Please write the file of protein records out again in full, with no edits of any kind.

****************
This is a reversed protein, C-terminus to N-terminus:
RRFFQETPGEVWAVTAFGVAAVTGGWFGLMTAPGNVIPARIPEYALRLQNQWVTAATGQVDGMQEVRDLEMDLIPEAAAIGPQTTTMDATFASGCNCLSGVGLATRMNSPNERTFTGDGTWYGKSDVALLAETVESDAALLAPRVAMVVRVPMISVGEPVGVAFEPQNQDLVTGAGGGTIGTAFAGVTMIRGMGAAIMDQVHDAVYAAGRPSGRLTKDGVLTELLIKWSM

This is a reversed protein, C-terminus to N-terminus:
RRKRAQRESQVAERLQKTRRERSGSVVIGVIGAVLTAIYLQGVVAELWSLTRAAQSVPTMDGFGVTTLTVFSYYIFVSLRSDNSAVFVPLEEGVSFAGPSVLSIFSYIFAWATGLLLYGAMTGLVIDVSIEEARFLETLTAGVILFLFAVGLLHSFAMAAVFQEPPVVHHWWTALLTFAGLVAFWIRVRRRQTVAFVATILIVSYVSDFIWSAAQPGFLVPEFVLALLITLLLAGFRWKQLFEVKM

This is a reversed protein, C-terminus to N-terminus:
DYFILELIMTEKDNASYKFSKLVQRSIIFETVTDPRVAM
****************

This is a reversed protein, C-terminus to N-terminus:
RRFFQETPGEVWAVTAFGVAAVTGGWFGLMTAPGNVIPARIPEYALRLQNQWVTAATGQVDGMQEVRDLEMDLIPEAAAIGPQTTTMDATFASGCNCLSGVGLATRMNSPNERTFTGDGTWYGKSDVALLAETVESDAALLAPRVAMVVRVPMISVGEPVGVAFEPQNQDLVTGAGGGTIGTAFAGVTMIRGMGAAIMDQVHDAVYAAGRPSGRLTKDGVLTELLIKWSM

This is a reversed protein, C-terminus to N-terminus:
RRKRAQRESQVAERLQKTRRERSGSVVIGVIGAVLTAIYLQGVVAELWSLTRAAQSVPTMDGFGVTTLTVFSYYIFVSLRSDNSAVFVPLEEGVSFAGPSVLSIFSYIFAWATGLLLYGAMTGLVIDVSIEEARFLETLTAGVILFLFAVGLLHSFAMAAVFQEPPVVHHWWTALLTFAGLVAFWIRVRRRQTVAFVATILIVSYVSDFIWSAAQPGFLVPEFVLALLITLLLAGFRWKQLFEVKM

This is a reversed protein, C-terminus to N-terminus:
DYFILELIMTEKDNASYKFSKLVQRSIIFETVTDPRVAM